The Doc is in!

“Documentation is like sex; when it’s good, it’s very, very good, and when it’s bad, it’s better than nothing.” – Dick Brandon Mr. Brandon could not be more right. In my short experience as a developer, I’ve seen my fair share of documentation where it has been a lifesaver, and in some cases the biggest […]

Planning to Meet Charleston

A meetup is an informal meeting or a gathering. People attend meetups to connect, learn, and network which more than likely is mutually beneficial to all parties involved. Usually they revolve around a specific topic or in our case languages, frameworks, operating systems, and pretty much anything that you can think of. While looking for […]

Reflections on my Progress

The Charleston Electrons have been on a roll with our project so far. We have tackled a couple of bugs/issues and we continue to seek more bugs to fix as we go. Ideally, we have made two pull request out of which one has been accepted. This is greatly due to Mac Knight’s “go-getter” attitude. […]

What’s Happening?

Addressing Pressing Cybersecurity Issues through Collaboration From “Computing Edge”, a magazine about security in general, has an article titled “Addressing Pressing Cybersecurity Issues through Collaboration” which discusses the increasing trends in malware attacks, which was estimated to be around $325 million in damages by the Cyber Threat Alliance (CTA) in 2015. It also states that […]

Squashed?

There are many difficulties that we may face when hunting for bugs to squash. According to the Teaching Open Source (TOS) from the previous blog, bad bugs are a part of life, and they exist. The problem is bad bugs is that they are not good bugs; good bugs tend to have descriptive summaries, refer […]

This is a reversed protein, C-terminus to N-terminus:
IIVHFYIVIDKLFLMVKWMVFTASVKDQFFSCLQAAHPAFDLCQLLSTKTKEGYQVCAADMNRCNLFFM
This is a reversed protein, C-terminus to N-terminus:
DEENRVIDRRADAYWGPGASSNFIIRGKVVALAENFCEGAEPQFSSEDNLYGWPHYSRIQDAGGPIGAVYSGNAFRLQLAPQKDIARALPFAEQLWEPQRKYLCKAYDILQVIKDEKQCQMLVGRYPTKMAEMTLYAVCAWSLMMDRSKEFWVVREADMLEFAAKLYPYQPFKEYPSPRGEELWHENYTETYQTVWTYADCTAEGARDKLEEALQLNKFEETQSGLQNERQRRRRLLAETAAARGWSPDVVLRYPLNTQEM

This Bugs Me

Teaching Open Source [Chapter 6] Exercise 6.4 The oldest bug on the Jupyter Notebook project is support mimebundles #1135 where the person that issued the bug points out that msgspec 5, an object serialization specification like JSON, needed to pull-out code from the OutputArea to utilize it. The head developers added an interim fix in version 4.0 […]

Bug Juice

During this past couple of weeks, I have formed a love-hate relationship with Jupyter Notebook. The installation process for Jupyter seems to be straightforward; when cloning the notebook repositories, I did not run into any major problems. I was missing a few dependencies that were easily installed via pip3. The major problem I ran in […]

Reflections on Open Source in Today’s World

FreeCiv Build FreeCiv is a free open source empire building strategy game. Freeciv is released under the GNU General Public License, while the Freeciv-web client is released under the GNU Affero General Public License. To install freeciv, I first used my terminal window to clone its github repository; there were no issues cloning the repository. The issues started […]

I’m Git’n It

This blog was assigned to me for my class, Software Engineering Practicum — CSCI 462, where we had discuss Source Code Management(SCM) systems such as Git and Github. So far my experience with git and github have been very delightful at times and just awful at other times. For anyone reading this right now, Git […]